by Jenny Hansen
A little over ten years ago, I wrote a post that changed my trajectory as a writer. Writing this post literally pulled me back from that edge of giving up the thing I most love to do. It was January, 2011 and one simple resolution saved me. In these crazy pandemic times, I thought perhaps someone else could use the words of encouragement.
Some background on what was going on with me...
You'll read the rest in the post, but I was very much in danger of losing my writing. The details and the chaos of my life were pounding against my creativity, washing it away like waves on the sand, and I didn't have the mental or physical resources to turn the tide.
Woody Allen said, “80% of success is showing up.”
My New Year’s resolution for 2011 is to show up for my writing. Sounds simple, doesn’t it? I thought so too until I spent 2010 showing up for everything else but my writing.
Now mind you, many of the things I showed up for were huge, life-changing events: a high-risk pregnancy, the birth of my first child, the loss of a treasured pet, the loss of my husband’s mother, our last living parent, moving from the home where I’ve lived for more than ten years. Plus there were the usual work, church, friend events that are important in keeping the day-to-day wheels of life running.
I continued to attend writing events where I could. Of course, I keep in close communication with my fellow members of Writers in the Storm, but I did not show up to my own works in progress on a regular basis. And it showed.
Laura Drake, our goal-oriented mover and shaker here at WITS, started making noises on New Year’s Eve for all of us to post our writing goals for the year (hers – in plural – were done). With the daily added tasks of a new baby, along with a husband and a job, her initial enthusiastic encouragement sounded like a loud, jarring squawk. Writing goals for the YEAR? I could barely get to a writing goal for the week and my personal goals read something like “start exercising and get some sleep.”
Still, my Christmas present to myself was taking time each day to read at least two essays from Julia Cameron’s “The Sound of Paper” and I was immersing myself in the delight of her pages each morning for about 20 minutes while I ate breakfast. She discusses at length that “the role of an artist is to show up for the work and allow it to move through them.”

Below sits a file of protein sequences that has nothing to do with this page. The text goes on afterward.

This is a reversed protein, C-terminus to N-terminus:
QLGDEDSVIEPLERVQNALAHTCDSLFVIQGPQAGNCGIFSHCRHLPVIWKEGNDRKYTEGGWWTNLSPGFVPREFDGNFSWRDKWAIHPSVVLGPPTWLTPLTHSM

I sat weeping at my breakfast table on December 30th as I thought about this very simple answer to my writing angst – a derivation of the answer that I give to people starting out in a new career. "When you aren’t sure what to do, do something. Even if what you’re doing isn’t “THE” thing, you are out there showing up each day so you will be ready when the perfect thing comes along."
I was crying because I hadn’t been following my own advice, especially when it came to writing.
I hadn’t understood that I just had to show up. I thought I had to build a writing temple, a schedule, a process, develop some sort of structure, all so the muse would have a set destination to show up to (and yes, I’m aware about how colossally dumb this sounds now that I’m writing it out loud for you).
My tears sprang from the joy and relief that I didn’t have to be somebody who had it together. My creative spirit could find me anyway. I just had to plop my overtired, cranky, insanely disorganized self down in front of whatever writing surface was handy, as often as possible.
That was it, my huge epiphany that year:
Show up to the page and the creative spirit will move through you if you stop trying to tell it how it needs to act, who it should be and what it should be saying. Park your inner control freak somewhere far from the page and just write. The rest will come.
With the above lesson in mind, I made a writing resolution that could fit into the life I had, rather than the life I wished for. (Of course, that dream life was filled with huge blocks of free time.)
My vow? Show up to the page for five hours a week.
As my daughter learned to crawl, walk, and run, I wrote. Sometimes it was a blog, sometimes it was a scene or a story. Whatever it was, I sent all my previously ordered notions about specific numbers of pages or chapters to the thrift shop for poor writerly habits and dead goals, along with all the other items I’d outgrown or stopped using. All those "shoulds" and negative self-talk ever did for me was stress me out during what was already a full-up busy, blissful, chaotic time.
Five hours a week -- or three, or even one when my baby girl was sick -- was a decadent gift to my creative self. Even when I had to break the time into twenty-minute chunks and set a kitchen timer, getting back to the page was an act of defiance and beauty and love. And for this new mom, it was as luxurious as a long, hot bubble bath.
Have you ever thought of chucking your writing over the proverbial cliff? What pulled you back from the edge? How did you get past it?
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By day, Jenny provides corporate communications and LinkedIn advice for professional services firms. By night she writes humor, memoir, women’s fiction, and short stories. After 18 years as a corporate trainer, she’s delighted to sit down while she works.
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